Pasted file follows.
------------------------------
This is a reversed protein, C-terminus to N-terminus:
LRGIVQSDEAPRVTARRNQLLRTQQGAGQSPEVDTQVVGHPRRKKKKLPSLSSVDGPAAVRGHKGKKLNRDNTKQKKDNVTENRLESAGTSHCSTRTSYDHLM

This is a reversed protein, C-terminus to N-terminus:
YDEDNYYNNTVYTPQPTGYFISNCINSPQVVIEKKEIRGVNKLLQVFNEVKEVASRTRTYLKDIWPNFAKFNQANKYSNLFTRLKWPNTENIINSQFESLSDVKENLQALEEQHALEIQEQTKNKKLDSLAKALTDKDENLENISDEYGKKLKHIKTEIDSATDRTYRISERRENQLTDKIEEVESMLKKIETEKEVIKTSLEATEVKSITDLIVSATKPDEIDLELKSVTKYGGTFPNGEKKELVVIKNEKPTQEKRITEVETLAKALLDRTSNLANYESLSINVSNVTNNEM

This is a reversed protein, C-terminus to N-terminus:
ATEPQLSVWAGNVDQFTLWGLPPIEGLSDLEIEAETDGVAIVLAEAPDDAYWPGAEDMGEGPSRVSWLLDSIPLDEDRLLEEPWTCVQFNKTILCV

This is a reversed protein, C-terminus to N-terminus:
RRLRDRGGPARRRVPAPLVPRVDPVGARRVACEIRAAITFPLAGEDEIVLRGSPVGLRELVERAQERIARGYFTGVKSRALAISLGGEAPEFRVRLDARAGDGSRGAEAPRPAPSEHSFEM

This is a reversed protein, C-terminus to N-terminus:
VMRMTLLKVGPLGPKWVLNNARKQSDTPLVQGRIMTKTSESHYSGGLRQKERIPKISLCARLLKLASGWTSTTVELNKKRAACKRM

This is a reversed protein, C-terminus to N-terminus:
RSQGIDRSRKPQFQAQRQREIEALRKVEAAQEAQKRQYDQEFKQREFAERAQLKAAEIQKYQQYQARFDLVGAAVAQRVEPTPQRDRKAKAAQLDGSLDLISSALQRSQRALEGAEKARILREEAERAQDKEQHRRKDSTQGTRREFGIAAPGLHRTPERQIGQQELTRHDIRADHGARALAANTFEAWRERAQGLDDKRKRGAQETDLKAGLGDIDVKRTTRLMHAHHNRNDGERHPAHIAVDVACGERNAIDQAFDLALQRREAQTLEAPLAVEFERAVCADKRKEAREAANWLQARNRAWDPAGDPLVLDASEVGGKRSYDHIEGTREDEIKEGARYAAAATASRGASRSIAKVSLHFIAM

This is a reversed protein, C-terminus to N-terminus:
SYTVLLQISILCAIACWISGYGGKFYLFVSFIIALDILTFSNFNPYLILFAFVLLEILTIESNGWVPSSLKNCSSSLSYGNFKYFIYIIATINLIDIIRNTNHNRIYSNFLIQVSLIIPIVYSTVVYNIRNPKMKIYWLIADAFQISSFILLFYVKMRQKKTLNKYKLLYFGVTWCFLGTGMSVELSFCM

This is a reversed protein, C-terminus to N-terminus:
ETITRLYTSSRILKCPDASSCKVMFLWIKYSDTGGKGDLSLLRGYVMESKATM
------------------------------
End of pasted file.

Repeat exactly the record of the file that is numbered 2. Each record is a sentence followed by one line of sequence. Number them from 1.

This is a reversed protein, C-terminus to N-terminus:
YDEDNYYNNTVYTPQPTGYFISNCINSPQVVIEKKEIRGVNKLLQVFNEVKEVASRTRTYLKDIWPNFAKFNQANKYSNLFTRLKWPNTENIINSQFESLSDVKENLQALEEQHALEIQEQTKNKKLDSLAKALTDKDENLENISDEYGKKLKHIKTEIDSATDRTYRISERRENQLTDKIEEVESMLKKIETEKEVIKTSLEATEVKSITDLIVSATKPDEIDLELKSVTKYGGTFPNGEKKELVVIKNEKPTQEKRITEVETLAKALLDRTSNLANYESLSINVSNVTNNEM